Hundreds of mourners have gathered at the funeral of former Rebels president Nick Martin, who was gunned down earlier this month in front of onlookers at the Perth Motorplex.
The deafening sound of motorbikes revving filled the air as bikies took to the road to farewell former Rebels boss Nick Martin today.
Police have warned the public to stay clear of the area, with traffic disruptions from the motorcade expected on Scarborough Beach Road, where the funeral is being held, and West Coast Highway.
The majority of attendees waiting outside the funeral home wore patched Rebels colours this morning, as police patrolled the street.
Leading the procession was Mr Martin’s coffin, decorated with pictures of $100 bills and placed on a specially made motorbike side car.
The confederate flag flew on a pole at the back of the coffin.
It was followed by several black hearses, some carrying Mr Martin’s family, and then a long stream of bikers, forming an honour guard.
Police on motorbikes escorted them from the front and the rear, while the police helicopter flew overhead.
Police had estimated around 150 to 200 bikies would join the procession.
Scores of people waited along West Coast Highway to watch as the riders went by.
The procession arrived at the Pinnaroo Valley Memorial Park where more people gathered for the service.
Martin’s murder, which may have been carried out by someone carrying a long-range weapon and shooting into the crowd at the raceway, sparked fears of an all-out war between rival outlaw motorcycle gangs in Perth.
Police have launched “Taskforce Ravello” to find Martin’s killer, with a series of raids and searches carried out on bikie-linked properties across Perth in the last week and a half.
Million-dollar reward in hunt for killer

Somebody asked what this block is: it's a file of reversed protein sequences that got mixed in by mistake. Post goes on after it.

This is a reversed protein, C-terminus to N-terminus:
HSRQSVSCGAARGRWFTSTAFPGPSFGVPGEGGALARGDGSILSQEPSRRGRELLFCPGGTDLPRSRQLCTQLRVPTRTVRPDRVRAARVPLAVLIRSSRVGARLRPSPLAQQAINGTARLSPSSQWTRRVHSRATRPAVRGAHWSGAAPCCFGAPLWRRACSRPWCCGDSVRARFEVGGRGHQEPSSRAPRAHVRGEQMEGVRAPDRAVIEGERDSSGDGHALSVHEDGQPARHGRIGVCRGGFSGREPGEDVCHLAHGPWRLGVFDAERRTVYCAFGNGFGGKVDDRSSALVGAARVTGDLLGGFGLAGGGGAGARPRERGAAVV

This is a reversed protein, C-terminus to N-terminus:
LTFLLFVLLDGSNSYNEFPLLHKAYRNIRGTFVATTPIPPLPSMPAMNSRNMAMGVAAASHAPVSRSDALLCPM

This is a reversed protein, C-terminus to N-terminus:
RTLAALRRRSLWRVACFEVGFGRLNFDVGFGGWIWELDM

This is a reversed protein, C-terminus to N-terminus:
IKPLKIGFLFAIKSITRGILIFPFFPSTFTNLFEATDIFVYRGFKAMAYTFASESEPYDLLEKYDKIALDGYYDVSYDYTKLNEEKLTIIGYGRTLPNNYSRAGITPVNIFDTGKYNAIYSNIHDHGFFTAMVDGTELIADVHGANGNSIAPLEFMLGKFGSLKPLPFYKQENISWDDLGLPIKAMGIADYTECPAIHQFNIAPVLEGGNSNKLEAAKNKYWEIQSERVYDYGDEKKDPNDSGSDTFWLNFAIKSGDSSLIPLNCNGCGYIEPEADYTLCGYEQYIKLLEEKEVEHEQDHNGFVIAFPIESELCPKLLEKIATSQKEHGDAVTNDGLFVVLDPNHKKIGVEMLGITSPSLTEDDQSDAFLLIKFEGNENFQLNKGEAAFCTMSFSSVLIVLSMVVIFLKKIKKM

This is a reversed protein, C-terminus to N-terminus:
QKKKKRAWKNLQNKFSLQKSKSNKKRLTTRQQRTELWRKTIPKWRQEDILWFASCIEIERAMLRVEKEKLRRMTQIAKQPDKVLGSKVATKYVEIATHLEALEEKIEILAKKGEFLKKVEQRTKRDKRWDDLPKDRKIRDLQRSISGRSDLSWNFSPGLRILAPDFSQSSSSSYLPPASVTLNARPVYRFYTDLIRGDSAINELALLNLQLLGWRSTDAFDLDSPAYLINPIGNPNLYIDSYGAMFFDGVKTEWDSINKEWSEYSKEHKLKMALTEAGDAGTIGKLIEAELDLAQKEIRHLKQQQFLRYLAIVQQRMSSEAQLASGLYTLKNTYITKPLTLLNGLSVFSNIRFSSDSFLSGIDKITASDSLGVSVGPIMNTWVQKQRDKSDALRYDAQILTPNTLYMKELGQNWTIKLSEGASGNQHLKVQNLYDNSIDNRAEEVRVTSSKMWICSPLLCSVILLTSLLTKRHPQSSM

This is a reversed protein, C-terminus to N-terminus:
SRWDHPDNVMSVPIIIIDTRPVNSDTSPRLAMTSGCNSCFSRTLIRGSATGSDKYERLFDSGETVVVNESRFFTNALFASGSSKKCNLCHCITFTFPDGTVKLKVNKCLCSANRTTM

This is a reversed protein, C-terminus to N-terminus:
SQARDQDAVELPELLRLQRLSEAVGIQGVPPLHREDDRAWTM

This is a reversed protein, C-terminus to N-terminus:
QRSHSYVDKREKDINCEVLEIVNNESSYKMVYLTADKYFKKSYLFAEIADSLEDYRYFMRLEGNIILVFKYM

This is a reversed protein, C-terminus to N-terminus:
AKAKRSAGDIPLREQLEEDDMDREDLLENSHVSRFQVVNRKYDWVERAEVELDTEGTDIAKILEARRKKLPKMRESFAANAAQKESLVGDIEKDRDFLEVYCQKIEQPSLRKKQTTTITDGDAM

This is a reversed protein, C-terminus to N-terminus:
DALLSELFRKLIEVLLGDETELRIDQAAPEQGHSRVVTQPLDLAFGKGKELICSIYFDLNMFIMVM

Another man, Ricky Chapman, was also hurt in the shooting at the Kwinana raceway, south of Perth, while a five-year-old child suffered a minor injury.
It is understood a bullet fragment was retrieved from the arm of Chapman, who was jailed in 2016 for drug dealing.
Police have said it was a single bullet which killed Martin and wounded Chapman, who was subsequently arrested on a Department of Justice return to prison warrant.
The warrant related to breaching parole conditions by associating with motorcycle gang members.
The WA government later announced a $1 million dollar reward for information that led to the conviction of the person responsible for his murder.
Police Minister Michelle Roberts called the reward “unprecedented for a crime of this nature” and said there could be the prospect of immunity from prosecution, as long as the informant was not the main offender.
Fellow bikie fined for fight with Martin
Martin was shot dead two weeks after he was involved in a violent public fight at a Scarborough beach bar with Hells Angel bikie Dayne Brajkovich.
The fight was recorded on CCTV, with Brajkovich repeatedly punching Martin as he crashed into tables.
There was a heavy police presence in the Perth Magistrates Court last week as Brajkovich was fined $800 for “fighting in public in circumstances likely to cause fear”.
A court appearance by Martin’s partner, Amanda Martin, was initially scheduled for the same day, but was put off to another date.
Martin’s family asked for $8,000 taxpayers assistance from the Department of Justice for today’s funeral.
But WA Justice Minister John Quigley refused the request, saying “hell will freeze over before we pay for a bikie’s funeral”.
Police issue warning to murderer
WA Police Assistant Commissioner Brad Royce said last week there had been a “fantastic response” to a Crime Stoppers appeal for information about the murder, from both the community “and probably those closer to some of the people involved”.
He said anonymity was guaranteed for any information provided through Crime Stoppers.
Assistant Commissioner Royce promised police would not to give up looking for Martin’s killer, warning them they would be caught.
“Whilst you might think at this stage you’re in the clear, there’s a lot of people who know what you’ve done,” he said.
“They’ll be close to you, they’ll be looking at the reward, they’ll be looking at the pressure on their lives, they’ll be looking at the threat to their families and what may happen, and it’s highly likely they will talk.”